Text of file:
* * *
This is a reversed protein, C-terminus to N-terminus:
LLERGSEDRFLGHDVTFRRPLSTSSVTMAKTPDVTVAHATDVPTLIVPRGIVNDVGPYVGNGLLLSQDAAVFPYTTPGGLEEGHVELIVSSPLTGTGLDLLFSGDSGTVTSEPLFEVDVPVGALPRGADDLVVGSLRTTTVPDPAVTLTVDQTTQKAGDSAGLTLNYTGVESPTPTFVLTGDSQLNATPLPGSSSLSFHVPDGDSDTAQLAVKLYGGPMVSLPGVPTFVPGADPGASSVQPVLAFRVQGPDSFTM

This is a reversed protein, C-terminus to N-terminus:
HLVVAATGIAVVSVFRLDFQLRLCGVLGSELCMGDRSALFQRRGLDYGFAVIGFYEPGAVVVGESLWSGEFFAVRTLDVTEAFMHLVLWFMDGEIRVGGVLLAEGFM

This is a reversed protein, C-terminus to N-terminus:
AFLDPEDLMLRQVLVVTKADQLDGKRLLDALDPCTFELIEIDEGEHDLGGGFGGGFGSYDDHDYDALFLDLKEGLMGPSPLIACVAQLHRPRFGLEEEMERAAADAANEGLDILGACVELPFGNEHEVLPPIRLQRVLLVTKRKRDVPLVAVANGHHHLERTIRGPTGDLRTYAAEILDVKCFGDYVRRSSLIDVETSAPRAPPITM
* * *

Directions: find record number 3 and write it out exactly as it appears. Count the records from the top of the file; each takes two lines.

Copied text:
This is a reversed protein, C-terminus to N-terminus:
AFLDPEDLMLRQVLVVTKADQLDGKRLLDALDPCTFELIEIDEGEHDLGGGFGGGFGSYDDHDYDALFLDLKEGLMGPSPLIACVAQLHRPRFGLEEEMERAAADAANEGLDILGACVELPFGNEHEVLPPIRLQRVLLVTKRKRDVPLVAVANGHHHLERTIRGPTGDLRTYAAEILDVKCFGDYVRRSSLIDVETSAPRAPPITM